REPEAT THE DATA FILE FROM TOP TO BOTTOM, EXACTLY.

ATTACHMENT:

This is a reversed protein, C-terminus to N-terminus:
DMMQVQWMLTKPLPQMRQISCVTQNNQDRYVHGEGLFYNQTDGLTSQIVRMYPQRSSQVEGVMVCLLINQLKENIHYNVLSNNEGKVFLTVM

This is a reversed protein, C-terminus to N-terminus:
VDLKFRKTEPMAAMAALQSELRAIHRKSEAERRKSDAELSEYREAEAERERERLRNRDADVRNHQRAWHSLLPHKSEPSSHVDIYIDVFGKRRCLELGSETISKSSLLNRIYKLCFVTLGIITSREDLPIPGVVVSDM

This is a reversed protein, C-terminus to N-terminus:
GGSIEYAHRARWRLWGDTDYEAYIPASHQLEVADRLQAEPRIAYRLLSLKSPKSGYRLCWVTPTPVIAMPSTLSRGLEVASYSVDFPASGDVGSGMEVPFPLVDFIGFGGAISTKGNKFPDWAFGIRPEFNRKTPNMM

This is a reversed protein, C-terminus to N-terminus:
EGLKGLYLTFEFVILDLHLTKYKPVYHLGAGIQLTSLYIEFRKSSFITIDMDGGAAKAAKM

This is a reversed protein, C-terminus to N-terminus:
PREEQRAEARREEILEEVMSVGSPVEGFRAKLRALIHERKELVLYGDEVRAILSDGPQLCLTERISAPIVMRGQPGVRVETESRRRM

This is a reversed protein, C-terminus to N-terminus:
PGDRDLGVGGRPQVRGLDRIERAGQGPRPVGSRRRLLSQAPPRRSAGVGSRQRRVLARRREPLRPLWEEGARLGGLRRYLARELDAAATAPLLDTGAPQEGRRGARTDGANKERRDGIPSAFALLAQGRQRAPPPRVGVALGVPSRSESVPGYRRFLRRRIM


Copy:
This is a reversed protein, C-terminus to N-terminus:
DMMQVQWMLTKPLPQMRQISCVTQNNQDRYVHGEGLFYNQTDGLTSQIVRMYPQRSSQVEGVMVCLLINQLKENIHYNVLSNNEGKVFLTVM

This is a reversed protein, C-terminus to N-terminus:
VDLKFRKTEPMAAMAALQSELRAIHRKSEAERRKSDAELSEYREAEAERERERLRNRDADVRNHQRAWHSLLPHKSEPSSHVDIYIDVFGKRRCLELGSETISKSSLLNRIYKLCFVTLGIITSREDLPIPGVVVSDM

This is a reversed protein, C-terminus to N-terminus:
GGSIEYAHRARWRLWGDTDYEAYIPASHQLEVADRLQAEPRIAYRLLSLKSPKSGYRLCWVTPTPVIAMPSTLSRGLEVASYSVDFPASGDVGSGMEVPFPLVDFIGFGGAISTKGNKFPDWAFGIRPEFNRKTPNMM

This is a reversed protein, C-terminus to N-terminus:
EGLKGLYLTFEFVILDLHLTKYKPVYHLGAGIQLTSLYIEFRKSSFITIDMDGGAAKAAKM

This is a reversed protein, C-terminus to N-terminus:
PREEQRAEARREEILEEVMSVGSPVEGFRAKLRALIHERKELVLYGDEVRAILSDGPQLCLTERISAPIVMRGQPGVRVETESRRRM

This is a reversed protein, C-terminus to N-terminus:
PGDRDLGVGGRPQVRGLDRIERAGQGPRPVGSRRRLLSQAPPRRSAGVGSRQRRVLARRREPLRPLWEEGARLGGLRRYLARELDAAATAPLLDTGAPQEGRRGARTDGANKERRDGIPSAFALLAQGRQRAPPPRVGVALGVPSRSESVPGYRRFLRRRIM